1. China backing LNG as a marine fuel could be a tipping point
China's Ministry of Transportation wants to expand the country's LNG infrastructure so that more ships shift from using heavy fuel oil to liquefied natural gas.
The plans are pending reviews and inevitably the rhetoric and ambition may not materialise in their entirety, but this is an important statement of intent from China to develop LNG-fuelled transport with a tangible timeline (2025), the promise of infrastructure investment and backing across the state system.
The fact that this move comes despite Beijing’s threat earlier this month to impose a 25% tariff on US LNG imports, as part of the retaliation against Washington’s trade policy, only highlights how determined China is to push it through. The fact that central government is talking about offering financial support for the development of LNG-powered vessels and other equipment highlights how significant an opportunity this might just prove to be for the market.
Read more on Lloyd's List.
China to back LNG as a marine fuel
2.The Smart money is on finding value
The most successful companies are adapting to find ways of using data that informs shrewder decision making. Efficiency is the goal, but the smart money is on finding value beyond cost savings.
We are taking it as read that the next generation of ships will be super-connected assets, where systems are monitored in real time and predictive analytics will allow companies to forecast spend, react to changes ahead of time and plan strategically for likely scenarios. But with greater data-led insights and more sophisticated tools, the traditional role of procurement in marine businesses is also evolving.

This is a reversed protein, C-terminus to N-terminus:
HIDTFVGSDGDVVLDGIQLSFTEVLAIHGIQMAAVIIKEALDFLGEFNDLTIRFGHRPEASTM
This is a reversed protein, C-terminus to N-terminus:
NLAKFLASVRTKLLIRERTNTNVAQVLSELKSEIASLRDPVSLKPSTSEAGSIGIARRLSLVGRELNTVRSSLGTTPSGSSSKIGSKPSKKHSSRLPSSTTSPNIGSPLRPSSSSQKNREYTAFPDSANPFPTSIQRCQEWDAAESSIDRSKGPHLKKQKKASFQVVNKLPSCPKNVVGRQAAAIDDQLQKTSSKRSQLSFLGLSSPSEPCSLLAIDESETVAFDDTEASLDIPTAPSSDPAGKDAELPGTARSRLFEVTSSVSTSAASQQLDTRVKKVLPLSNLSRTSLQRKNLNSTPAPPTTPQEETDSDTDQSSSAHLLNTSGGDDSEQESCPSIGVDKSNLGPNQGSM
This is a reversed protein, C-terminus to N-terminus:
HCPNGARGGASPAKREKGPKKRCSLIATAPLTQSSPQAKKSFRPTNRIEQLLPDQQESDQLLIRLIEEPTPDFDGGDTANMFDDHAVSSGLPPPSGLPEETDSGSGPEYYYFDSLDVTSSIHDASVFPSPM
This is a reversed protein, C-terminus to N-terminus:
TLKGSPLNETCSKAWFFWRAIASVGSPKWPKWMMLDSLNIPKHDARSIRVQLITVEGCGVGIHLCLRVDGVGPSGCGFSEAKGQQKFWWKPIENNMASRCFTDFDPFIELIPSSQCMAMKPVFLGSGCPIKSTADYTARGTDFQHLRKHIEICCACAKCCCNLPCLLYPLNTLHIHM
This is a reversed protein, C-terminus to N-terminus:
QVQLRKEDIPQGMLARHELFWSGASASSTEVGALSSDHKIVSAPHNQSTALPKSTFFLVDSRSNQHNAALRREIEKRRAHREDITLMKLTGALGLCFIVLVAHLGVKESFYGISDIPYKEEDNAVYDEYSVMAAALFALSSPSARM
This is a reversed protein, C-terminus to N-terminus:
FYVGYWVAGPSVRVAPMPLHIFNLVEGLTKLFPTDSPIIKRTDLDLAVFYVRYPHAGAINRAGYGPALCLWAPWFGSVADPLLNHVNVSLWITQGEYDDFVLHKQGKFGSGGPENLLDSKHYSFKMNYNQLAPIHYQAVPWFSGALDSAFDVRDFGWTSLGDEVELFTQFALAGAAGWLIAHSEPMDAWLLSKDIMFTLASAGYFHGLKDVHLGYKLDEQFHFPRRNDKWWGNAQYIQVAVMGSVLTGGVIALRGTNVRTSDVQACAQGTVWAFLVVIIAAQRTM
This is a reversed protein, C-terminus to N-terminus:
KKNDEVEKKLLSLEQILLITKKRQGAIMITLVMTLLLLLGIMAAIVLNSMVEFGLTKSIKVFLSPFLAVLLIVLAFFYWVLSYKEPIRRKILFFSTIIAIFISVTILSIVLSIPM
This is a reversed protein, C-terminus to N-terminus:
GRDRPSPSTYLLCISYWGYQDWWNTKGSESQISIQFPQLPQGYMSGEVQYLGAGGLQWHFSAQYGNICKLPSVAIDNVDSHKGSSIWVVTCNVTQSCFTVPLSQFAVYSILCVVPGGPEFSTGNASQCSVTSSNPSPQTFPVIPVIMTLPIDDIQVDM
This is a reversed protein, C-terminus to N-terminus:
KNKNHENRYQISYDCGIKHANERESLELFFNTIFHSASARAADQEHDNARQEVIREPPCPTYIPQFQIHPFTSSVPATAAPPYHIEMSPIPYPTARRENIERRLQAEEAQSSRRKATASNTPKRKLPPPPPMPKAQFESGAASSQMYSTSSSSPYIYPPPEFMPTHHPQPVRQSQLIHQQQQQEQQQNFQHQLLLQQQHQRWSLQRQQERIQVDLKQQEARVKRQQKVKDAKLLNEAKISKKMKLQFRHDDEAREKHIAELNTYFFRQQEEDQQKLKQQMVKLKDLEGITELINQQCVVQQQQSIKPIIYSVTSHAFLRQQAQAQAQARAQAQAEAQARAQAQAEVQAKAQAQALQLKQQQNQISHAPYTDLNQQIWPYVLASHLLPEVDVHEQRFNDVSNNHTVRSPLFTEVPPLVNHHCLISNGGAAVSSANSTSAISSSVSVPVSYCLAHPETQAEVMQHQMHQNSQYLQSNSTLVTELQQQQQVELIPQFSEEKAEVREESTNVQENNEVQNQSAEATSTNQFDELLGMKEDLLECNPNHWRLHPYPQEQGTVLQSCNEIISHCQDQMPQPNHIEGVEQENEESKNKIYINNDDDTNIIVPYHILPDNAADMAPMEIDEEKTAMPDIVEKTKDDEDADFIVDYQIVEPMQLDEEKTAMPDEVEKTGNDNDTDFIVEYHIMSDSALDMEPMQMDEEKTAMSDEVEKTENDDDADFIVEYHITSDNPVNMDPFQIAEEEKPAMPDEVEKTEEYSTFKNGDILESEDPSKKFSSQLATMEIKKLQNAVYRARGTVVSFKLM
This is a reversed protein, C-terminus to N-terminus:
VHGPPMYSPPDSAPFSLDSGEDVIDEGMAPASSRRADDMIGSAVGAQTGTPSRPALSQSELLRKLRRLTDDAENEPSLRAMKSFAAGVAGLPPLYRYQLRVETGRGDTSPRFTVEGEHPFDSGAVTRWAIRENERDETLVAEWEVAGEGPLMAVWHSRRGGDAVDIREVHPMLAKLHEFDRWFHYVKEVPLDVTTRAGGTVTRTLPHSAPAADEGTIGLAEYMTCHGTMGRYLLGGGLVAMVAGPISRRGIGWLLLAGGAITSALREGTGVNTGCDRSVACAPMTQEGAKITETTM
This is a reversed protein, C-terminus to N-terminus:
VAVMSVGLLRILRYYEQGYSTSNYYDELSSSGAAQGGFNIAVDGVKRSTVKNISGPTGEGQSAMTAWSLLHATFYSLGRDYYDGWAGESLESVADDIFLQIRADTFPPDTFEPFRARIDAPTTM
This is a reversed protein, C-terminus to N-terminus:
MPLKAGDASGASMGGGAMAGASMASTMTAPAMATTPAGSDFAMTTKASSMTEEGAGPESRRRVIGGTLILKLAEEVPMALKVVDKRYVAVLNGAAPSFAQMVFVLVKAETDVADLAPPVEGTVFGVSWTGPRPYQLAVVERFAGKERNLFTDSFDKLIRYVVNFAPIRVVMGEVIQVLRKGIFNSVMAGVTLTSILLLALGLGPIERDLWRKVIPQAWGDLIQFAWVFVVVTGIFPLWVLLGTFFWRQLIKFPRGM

Suppliers are rapidly becoming partners in a process that helps businesses improve quality control, transform reliability, improve productivity and cut costs.
Understanding the complexities of compliance costs, reacting to rapidly changing regulatory requirements and managing legal risk is increasingly a process of collaboration with trusted expert partners rather than a traditional in-house affair.
The acid test for any smart shipping investment is whether it can deliver lower unit costs, or add value by providing better service for the same price. But for companies to effectively address the issues of efficiency, safety and personnel management which they face today, cost is secondary to value and sustainability.
3. A party for one ain’t no fun. Collaboration is key
IBM and Maersk have made much of the partnership they have formed to promote blockchain as an open solution to solve many of the problems in the logistics supply chain. And they deserve credit for making the effort with the launch of TradeLens.
There are many areas of documentation, reporting and recording of transactions, bills of lading, hazardous goods and customs clearance in which blockchain is a technology whose time has come. Global trade could be made more efficient by the effective use of blockchain-based technology.
They have also done well to bring on more than 90 partners as early adopters in their programme trial. But the lack of other carriers in TradeLens, other than PIL, means that despite its efforts to pull together an industry consensus and set a global standard, this could end up being used only by Maersk and its customers. And those customers — the ports, terminals, BCOs and freight forwarders — will have to have separate systems for other carriers’ efforts to do the same thing.